The Narrow Road to the Deep North (奥の細道 Oku no Hosomichi) is the title of famed haiku poet Matsuo Basho's most famous work, a poem-filled travelogue through Japan's remote northeastern region of Tohoku.
Born Matsuo Munefusa in 1644 in the town of Ueno near Kyoto, Matsuo Bashō (松尾芭蕉) is generally regarded as Japan's greatest haiku poet, largely responsible for creating the art form with its sparse 5-7-5 syllable structure. His pseudonym Bashō means "banana tree", chosen after a fruitless tree near his hut. He achieved a modest degree of fame during his lifetime with gems such as this:
古池や (Furuike ya)
蛙飛び込む (Kawazu tobikomu)
水の音 (Mizu no oto)
An old pond!
A frog jumps in—
the sound of water.
Dissatisfied with a sedentary life, in 1684 he embarked on the first of his many trips, traveling to Mount Fuji and Ise. His art reached its greatest form during his five-month trip to the Deep North in 1689, during which he wrote his masterpiece The Narrow Road to the Deep North where he developed his concept of sabi, the identification of man with beauty of nature.
Basho died in the summer of 1694 shortly after leaving Kyoto on another trip, and is interred in the town of Otsu.
One of the most famous travelogues ever, the Narrow Road continues to inspire Japanese art and visitors to Tohoku, and each of the places Basho visited continues to revere his poems and observations.
In Basho's day, the land of Oku (奥), literally "Within", was the back of beyond in Japan, where farmers eked out a meager living and bandits and hermits roamed in the mountains. Well aware of the dangers awaiting him, Basho fully expected to never return, selling his house and preparing a will.
When reading Basho's work, it is important to note that he takes more than a few poetic liberties with the exact route chosen and the sights seen. Fortunately, he traveled for most of the way with fellow poet Sora, whose more factual diary has allowed the reconstruction of the route.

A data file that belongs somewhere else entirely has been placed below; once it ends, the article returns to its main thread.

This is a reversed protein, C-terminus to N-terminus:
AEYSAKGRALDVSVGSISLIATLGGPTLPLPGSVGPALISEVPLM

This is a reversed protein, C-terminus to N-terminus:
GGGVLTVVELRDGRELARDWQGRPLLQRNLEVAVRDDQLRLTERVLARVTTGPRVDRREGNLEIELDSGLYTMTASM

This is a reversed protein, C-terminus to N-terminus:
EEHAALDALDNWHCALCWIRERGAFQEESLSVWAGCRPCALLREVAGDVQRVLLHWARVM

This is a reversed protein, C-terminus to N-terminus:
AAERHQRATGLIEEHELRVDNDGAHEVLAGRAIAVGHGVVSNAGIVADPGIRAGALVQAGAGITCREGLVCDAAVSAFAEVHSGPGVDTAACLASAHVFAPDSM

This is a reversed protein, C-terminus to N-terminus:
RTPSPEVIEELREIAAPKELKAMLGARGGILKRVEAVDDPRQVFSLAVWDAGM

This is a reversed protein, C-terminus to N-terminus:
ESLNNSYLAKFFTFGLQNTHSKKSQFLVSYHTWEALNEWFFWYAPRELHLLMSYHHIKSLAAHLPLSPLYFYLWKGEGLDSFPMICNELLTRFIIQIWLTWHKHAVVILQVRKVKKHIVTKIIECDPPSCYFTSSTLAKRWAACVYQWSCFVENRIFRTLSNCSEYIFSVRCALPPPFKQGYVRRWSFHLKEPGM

There came a day when the clouds drifting along with the wind aroused a wanderlust in me, and I set off on a journey to roam along the seashores...
Back in 1689 Basho walked the entire distance, starting in late spring and taking over five months (156 days, to be precise) for the entire journey.
Even with the assistance of modern transportation and perfect scheduling (public transport is sparse in this neck of the woods), it would take a month for a whirlwind tour of all visited sights.
Due to Basho's predilection for mountain climbing, a faithful copy of the itinerary can only be done in summer, after the heavy snows of the Sea of Japan coast have melted and the mountains are accessible.
The starting point of the trip is Tokyo, the capital of Japan. As the first stretch of the trip has been largely absorbed into urban sprawl, many choose to head straight for Sendai (Stage 18) and start their trip there (with a possible detour to Nikko).
Intriguingly, Basho does not even mention Nikko's largest tourist draw, the extravagant Tokugawa mausoleums. Instead, he climbs Mt. Nikko and visits Futarasan Shrine, dedicated to the mountains' guardian spirits.
The province of Echigo is now Niigata prefecture. A worthwhile side trip here is Sado Island, once a harsh place of exile known for its gold mines, but now home to a yearly music festival that draws people from around the country.